India seeks to balance cryptocurrency regulation with market growth

Binance, cryptocurrency
The world's largest cryptocurrency exchange, Binance, returns to India after completing compliance measures, signalling a shift towards a structured regulatory environment.

Cryptocurrency regulation: After a four-month ban, the Financial Intelligence Unit of India has approved the applications of Binance and KuCoin to register for trading in the country. These offshore currency exchange companies will now register as virtual asset service providers. Binance, the world’s largest crypto exchange, has been granted permission to trade after completing due diligence and paying a fine of Rs 16.71 crore. Meanwhile, the ban on KuCoin was lifted in March after they paid a penalty of Rs 34.5 lakh. This development is expected to boost India’s burgeoning cryptocurrency market.

Before the ban, Binance accounted for the largest share of crypto holdings in India, valued at $4 billion. This predominance was partly due to Binance’s disregard for the law requiring a 1% TDS deduction at source. Since this allowed traders to save on this amount, many preferred Binance over other platforms.

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Ban on Binance and KuCoin 

In December 2023, India suspended operations of nine offshore exchanges, including KuCoin and Binance, as they were not registered under FIU-IND. These entities also failed to comply with the Prevention of Money Laundering Act (PMLA), 2002, which led to a government order in January to block their URLs in India. Consequently, apps associated with these exchanges, such as Binance, KuCoin, Huobi, Kraken,, Bittrex, Bitstamp, MEXC Global, and Bitfinex, were delisted from Apple and Google’s app stores.

Following the ban, Binance reportedly engaged in negotiations with the government to revoke the ban, but the government insisted on compliance with the rules. It was previously reported that Binance was prepared to settle taxes and penalties but was not ready to meet PMLA norms.

Govt’s cryptocurrency dilemma 

The Indian government has consistently expressed scepticism towards cryptocurrency assets, citing risks such as terror funding and drug financing due to uneven regulations across countries. Recently, Finance Minister Nirmala Sitharaman had emphasised these risks.

The global cryptocurrency market is rapidly evolving, and India’s regulatory adjustments are partly a response to these changes. Nations are increasingly recognising the necessity of robust crypto regulations to safeguard investors and prevent financial crimes. This global trend towards stricter regulation is influencing India’s strategies and might help align its policies with international standards, thereby enhancing global cooperation and stability in the financial sector.

India’s decision to allow Binance and others to resume operations follows its G20 presidency, during which it led efforts to create a global regulatory framework for crypto-assets. The G20 nations also supported the Financial Stability Board’s (FSB) recommendations for regulating and supervising crypto-assets and global stablecoin arrangements. Additionally, they endorsed the swift implementation of the Crypto-Asset Reporting Framework (CARF) and updates to the Common Reporting Standard (CRS). CARF mandates countries to automatically share tax information on cryptocurrency transactions, enhancing transparency and reducing the potential for tax evasion.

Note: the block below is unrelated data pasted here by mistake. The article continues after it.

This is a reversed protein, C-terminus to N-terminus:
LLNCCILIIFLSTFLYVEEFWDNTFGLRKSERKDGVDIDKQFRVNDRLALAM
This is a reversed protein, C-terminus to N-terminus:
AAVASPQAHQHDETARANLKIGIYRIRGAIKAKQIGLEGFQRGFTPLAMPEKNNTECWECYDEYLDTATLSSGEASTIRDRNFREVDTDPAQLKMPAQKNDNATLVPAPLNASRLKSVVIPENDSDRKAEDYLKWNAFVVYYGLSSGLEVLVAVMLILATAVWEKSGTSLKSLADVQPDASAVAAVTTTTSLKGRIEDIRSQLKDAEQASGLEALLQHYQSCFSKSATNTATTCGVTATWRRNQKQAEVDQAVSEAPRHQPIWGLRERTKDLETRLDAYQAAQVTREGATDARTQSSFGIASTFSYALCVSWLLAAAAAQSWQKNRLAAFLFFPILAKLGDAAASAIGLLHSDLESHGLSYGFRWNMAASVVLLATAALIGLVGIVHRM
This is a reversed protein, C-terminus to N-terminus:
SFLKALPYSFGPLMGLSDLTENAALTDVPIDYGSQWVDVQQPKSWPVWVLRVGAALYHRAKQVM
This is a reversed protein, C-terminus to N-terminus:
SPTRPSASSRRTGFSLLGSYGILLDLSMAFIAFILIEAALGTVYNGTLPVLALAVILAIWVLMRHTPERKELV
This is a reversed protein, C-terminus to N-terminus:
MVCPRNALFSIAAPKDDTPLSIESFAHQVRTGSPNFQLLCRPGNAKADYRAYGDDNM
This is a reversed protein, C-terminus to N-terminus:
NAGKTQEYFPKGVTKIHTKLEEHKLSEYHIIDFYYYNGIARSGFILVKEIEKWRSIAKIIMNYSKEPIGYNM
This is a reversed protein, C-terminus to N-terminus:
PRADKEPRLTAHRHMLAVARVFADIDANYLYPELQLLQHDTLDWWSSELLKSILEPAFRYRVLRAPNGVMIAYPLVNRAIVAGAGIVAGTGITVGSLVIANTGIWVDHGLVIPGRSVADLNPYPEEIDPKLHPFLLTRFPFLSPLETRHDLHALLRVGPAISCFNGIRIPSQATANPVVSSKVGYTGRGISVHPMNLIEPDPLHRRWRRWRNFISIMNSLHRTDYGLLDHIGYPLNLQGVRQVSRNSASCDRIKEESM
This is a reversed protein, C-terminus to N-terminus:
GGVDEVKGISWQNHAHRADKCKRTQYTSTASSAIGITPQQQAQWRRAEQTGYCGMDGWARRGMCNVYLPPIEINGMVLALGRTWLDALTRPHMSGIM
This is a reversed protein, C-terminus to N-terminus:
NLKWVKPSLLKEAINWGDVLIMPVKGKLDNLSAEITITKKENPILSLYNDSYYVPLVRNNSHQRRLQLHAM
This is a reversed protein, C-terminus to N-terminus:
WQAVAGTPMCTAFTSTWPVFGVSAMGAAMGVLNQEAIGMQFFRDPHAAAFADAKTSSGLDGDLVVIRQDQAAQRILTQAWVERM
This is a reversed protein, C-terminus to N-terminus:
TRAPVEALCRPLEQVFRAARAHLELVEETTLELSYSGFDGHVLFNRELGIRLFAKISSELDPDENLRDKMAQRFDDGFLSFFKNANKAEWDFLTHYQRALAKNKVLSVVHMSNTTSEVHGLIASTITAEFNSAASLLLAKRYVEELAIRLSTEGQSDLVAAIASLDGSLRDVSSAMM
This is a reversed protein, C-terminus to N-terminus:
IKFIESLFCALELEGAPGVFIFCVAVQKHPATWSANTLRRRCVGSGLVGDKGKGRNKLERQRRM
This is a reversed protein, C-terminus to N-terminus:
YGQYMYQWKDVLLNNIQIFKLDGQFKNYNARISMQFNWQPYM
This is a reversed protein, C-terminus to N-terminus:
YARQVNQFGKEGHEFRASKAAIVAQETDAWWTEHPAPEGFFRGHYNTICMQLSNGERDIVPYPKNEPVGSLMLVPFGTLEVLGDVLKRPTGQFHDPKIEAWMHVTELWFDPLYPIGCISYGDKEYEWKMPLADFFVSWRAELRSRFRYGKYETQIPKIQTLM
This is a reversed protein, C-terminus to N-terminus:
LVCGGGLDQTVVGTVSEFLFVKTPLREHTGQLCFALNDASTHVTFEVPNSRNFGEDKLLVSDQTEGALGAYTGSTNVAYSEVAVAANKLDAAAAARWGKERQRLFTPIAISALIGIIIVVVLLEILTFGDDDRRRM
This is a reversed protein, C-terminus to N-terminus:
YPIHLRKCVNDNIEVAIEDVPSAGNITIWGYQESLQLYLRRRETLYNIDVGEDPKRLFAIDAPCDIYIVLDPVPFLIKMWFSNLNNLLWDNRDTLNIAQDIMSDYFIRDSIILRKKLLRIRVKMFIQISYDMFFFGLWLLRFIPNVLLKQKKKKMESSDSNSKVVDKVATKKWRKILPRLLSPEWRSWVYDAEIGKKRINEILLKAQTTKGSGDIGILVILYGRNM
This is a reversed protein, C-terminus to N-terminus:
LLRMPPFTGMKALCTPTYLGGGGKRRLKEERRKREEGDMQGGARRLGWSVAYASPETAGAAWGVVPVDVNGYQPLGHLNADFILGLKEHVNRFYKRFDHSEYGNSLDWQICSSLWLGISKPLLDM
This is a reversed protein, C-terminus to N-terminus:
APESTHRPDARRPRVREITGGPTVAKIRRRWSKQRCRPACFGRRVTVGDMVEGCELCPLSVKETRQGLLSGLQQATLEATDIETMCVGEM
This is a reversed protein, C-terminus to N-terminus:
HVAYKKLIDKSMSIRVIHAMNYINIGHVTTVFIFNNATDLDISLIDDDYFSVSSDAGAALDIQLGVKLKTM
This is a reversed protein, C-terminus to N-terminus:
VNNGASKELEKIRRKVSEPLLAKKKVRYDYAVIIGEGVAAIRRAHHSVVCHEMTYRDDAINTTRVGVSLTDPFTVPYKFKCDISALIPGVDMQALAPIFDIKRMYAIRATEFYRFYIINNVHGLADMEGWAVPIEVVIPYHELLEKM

While cryptocurrency trading has long been a largely unregulated sector, governments worldwide are now working to regulate these entities. Crypto businesses operating in India, whether domestic or foreign, must comply with the law. This includes companies that enable trading of crypto for fiat currency, transfer crypto assets, store or manage crypto for others, or offer any service controlling crypto assets. The government has made it clear that cryptocurrencies and their trading platforms must adhere to legal requirements. Following these demands, multiple platforms, including CoinDCX, WazirX, Coinswitch, and Zebpay, have registered with the FIU.

The regulatory measures being instituted are not merely about compliance; they also aim to harness the economic potential of the crypto market. By fostering a secure and regulated environment, India seeks to attract more legitimate investments and innovations in the sector. This approach is expected to contribute to the broader economic growth by integrating cutting-edge financial technologies within the traditional economic framework.

Global financial regulators, including those in the US, the UK, and Hong Kong, have started approving crypto-backed securities for trading in traditional financial markets. Binance now plans to offer localised payment solutions, establish a dedicated team in India, and invest further in the country’s blockchain infrastructure.

Following the announcement of Binance’s reinstatement, industry stakeholders welcomed the move, noting that it would significantly enhance the credibility of India’s crypto industry. Moreover, Binance’s return is expected to mature the local crypto market due to its advanced technology and greater liquidity compared with Indian exchanges. The company is re-entering India at a time when popular currencies like Bitcoin and Ethereum are reaching all-time highs.

However, not everyone is optimistic about the return of these global players, as domestic companies fear a possible decrease in transaction volumes on their platforms. As Binance, the world’s largest crypto exchange by asset holdings and daily trade volume, begins operations again, local firms are bracing for potential impacts.